• Cancers: There are several cancers, particularly blood cancers, that are known for increasing the eosinophil count. These include a rare type of acute myeloid leukemia (AML) called eosinophilic leukemia. Other causes include several of the myeloproliferative neoplasms (such as essential thrombocythemia, polycythemia vera) B-cell and T-cell lymphoma, as well as adenocarcinomas of the gastrointestinal tract, lung, and cervix.


Like most blood disorders, eosinophilia is identified on complete blood count (CBC). Eosinophils are one of the white blood cells and are found in the portion of the CBC called the differential. The differential reports how many of each type of white blood cells (neutrophil, lymphocyte, monocyte, eosinophil, and basophil) are present in the blood.

After identification of eosinophilia, your healthcare provider will start working towards identifying the cause, sometimes this requires referral to a hematologist. Eosinophilia can be categorized by the number of eosinophils (absolute eosinophil count).

  • Mild: 500 - 1500 cells/mL
  • Moderate: 1500 - 5000 cells/mL
  • Severe: > 5000 cells/mL

Determining the cause of your eosinophilia will be based on your symptoms. Eosinophilic esophagitis may cause difficulty swallowing, chest and/or abdominal pain, vomiting or food getting stuck in the esophagus. Diagnosis requires a biopsy of the esophagus. Many of the parasite infections are diagnosed by taking stool samples and testing them. There may not be a test to determine if a medication is the cause of your eosinophilia. If your eosinophil count returns to normal after discontinuing the medications, it is usually presumed that the medication was the cause. 


Similar to what diagnostic tests may be needed, treatment is determined by the cause of eosinophilia. Options include:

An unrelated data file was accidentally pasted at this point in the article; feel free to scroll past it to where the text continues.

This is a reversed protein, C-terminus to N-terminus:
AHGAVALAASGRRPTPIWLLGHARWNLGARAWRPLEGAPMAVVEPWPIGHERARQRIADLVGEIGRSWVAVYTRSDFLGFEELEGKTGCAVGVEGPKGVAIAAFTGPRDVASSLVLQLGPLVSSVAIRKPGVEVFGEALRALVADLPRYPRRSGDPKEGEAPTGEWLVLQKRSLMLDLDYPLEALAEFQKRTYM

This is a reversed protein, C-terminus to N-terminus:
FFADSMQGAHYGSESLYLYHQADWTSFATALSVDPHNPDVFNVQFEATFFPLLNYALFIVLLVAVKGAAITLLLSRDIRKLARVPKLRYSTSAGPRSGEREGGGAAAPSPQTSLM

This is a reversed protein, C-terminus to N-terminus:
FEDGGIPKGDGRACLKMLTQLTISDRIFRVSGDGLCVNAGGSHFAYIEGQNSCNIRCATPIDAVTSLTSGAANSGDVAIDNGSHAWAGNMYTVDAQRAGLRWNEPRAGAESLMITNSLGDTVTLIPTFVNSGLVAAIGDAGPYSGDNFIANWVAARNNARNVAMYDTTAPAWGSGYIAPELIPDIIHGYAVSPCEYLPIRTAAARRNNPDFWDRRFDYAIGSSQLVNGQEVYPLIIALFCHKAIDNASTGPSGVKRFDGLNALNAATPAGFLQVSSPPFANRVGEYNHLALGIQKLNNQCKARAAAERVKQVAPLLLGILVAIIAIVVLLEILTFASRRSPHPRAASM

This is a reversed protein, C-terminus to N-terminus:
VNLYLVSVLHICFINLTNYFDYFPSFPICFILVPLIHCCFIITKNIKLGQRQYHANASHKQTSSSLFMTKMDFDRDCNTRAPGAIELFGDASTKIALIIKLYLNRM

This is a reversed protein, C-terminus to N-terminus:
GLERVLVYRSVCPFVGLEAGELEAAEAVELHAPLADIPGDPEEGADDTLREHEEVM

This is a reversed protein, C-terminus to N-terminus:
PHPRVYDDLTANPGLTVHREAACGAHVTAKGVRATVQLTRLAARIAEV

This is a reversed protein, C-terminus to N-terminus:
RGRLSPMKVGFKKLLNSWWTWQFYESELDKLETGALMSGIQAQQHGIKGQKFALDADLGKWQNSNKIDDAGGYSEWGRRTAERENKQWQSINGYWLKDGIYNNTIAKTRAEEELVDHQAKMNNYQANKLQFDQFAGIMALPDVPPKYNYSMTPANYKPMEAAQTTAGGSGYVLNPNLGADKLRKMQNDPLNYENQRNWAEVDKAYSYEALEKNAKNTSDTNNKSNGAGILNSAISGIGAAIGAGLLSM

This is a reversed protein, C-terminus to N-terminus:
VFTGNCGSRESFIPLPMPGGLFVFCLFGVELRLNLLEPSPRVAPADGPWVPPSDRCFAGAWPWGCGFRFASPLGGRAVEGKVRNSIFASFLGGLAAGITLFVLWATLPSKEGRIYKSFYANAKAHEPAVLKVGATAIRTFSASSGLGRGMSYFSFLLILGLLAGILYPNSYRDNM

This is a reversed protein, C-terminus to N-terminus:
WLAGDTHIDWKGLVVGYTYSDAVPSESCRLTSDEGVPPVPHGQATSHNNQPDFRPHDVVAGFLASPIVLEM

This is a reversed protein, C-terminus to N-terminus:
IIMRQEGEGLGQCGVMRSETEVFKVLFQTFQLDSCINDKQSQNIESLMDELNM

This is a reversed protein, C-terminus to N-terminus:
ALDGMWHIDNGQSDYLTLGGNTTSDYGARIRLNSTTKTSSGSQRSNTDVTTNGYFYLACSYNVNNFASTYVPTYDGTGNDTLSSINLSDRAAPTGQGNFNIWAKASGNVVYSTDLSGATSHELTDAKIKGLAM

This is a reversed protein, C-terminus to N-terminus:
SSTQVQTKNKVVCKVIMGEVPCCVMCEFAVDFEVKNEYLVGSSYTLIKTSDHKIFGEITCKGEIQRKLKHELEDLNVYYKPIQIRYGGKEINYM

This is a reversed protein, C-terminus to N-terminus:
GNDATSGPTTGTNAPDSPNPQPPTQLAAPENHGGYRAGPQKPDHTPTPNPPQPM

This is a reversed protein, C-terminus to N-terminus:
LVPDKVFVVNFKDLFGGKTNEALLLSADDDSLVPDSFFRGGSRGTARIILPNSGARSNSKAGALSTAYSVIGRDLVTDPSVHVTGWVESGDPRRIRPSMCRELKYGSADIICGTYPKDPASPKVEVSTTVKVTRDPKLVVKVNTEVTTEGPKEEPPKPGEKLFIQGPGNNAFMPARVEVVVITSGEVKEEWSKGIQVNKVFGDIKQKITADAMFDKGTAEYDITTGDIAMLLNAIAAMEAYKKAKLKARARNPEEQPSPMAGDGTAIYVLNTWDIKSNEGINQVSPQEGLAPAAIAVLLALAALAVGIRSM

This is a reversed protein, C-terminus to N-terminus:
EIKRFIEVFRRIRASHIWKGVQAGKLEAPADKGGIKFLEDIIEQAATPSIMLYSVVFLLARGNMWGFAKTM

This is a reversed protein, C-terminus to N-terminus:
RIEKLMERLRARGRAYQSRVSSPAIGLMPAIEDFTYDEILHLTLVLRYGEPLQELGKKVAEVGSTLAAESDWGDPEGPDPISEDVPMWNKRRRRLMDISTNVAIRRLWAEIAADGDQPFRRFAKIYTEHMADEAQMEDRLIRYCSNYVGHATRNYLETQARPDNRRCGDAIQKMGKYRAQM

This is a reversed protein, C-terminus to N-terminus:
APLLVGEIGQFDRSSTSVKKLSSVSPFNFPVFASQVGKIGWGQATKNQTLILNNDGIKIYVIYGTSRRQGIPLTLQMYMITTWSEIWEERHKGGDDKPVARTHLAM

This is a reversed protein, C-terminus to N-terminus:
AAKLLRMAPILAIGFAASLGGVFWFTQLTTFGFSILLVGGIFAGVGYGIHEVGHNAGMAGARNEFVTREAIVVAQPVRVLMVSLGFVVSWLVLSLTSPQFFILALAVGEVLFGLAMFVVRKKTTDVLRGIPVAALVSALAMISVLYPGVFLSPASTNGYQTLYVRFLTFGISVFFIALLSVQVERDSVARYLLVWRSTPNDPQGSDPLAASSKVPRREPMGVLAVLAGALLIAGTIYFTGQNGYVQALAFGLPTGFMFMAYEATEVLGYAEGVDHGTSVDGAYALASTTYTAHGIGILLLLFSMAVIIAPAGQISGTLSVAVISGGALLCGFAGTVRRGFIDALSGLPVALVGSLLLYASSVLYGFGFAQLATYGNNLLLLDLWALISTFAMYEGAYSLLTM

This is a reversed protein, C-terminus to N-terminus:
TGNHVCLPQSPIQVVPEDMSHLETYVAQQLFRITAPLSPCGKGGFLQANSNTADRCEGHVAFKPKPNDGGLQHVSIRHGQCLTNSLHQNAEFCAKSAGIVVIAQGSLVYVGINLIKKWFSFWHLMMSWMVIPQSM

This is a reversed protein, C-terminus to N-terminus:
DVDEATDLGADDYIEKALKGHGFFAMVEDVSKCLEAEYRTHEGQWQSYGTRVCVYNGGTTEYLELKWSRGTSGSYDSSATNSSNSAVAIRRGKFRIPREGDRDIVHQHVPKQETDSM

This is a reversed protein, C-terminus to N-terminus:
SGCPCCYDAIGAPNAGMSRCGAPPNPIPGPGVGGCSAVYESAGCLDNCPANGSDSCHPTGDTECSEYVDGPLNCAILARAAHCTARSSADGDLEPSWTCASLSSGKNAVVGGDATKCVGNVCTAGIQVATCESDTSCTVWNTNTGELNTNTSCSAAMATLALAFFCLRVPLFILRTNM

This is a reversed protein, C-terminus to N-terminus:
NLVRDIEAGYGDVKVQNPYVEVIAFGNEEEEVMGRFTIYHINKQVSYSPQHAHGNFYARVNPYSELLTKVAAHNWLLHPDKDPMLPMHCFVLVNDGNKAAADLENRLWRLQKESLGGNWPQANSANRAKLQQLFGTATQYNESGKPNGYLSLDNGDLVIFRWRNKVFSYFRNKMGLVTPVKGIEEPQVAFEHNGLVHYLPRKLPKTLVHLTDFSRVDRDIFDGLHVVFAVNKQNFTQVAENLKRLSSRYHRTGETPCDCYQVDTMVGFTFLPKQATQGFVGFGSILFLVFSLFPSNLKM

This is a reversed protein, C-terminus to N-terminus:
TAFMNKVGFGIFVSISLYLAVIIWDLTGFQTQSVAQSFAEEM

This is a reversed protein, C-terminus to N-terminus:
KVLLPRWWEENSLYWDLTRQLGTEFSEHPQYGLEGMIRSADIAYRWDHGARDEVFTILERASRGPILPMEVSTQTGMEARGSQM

• Observation: If your eosinophilia is mild, observation with repeat labs may be recommended.
  • If a medication is causing your elevated eosinophil count, it may be discontinued
  • Maximizing therapy for asthma, eczema, and allergies
  • Parasite infections are treated with anti-parasitic medications.
  • Steroids such as prednisone may be used to treat hypereosinophilic syndromes

A Word From Verywell

Hypereosinophilia is a scary-sounding word. Fortunately, for most people with this condition, it is transient and requires little to no treatment. For some, diagnosis and treatment may require referral to a specialist. If you have additional concerns, make sure to discuss them with your physician.

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6 Sources
Verywell Health uses only high-quality sources, including peer-reviewed studies, to support the facts within our articles. Read our editorial process to learn more about how we fact-check and keep our content accurate, reliable, and trustworthy.
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  2. Nutman TB. Evaluation and differential diagnosis of marked, persistent eosinophiliaImmunol Allergy Clin North Am. 2007;27(3):529–549. doi:10.1016/j.iac.2007.07.008

  3. Choudhary S, McLeod M, Torchia D, Romanelli P. Drug Reaction with Eosinophilia and Systemic Symptoms (DRESS) SyndromeJ Clin Aesthet Dermatol. 2013;6(6):31–37.

  4. Gomez Torrijos E, Gonzalez-Mendiola R, Alvarado M, et al. Eosinophilic Esophagitis: Review and UpdateFront Med (Lausanne). 2018;5:247. doi:10.3389/fmed.2018.00247

  5. Merck Manual Professional Version. Hypereosinophilic Syndrome.

  6. Cleveland Clinic. Eosinophilic Granulomatosis with Polyangiitis (EGPA; formerly Churg-Strauss Syndrome).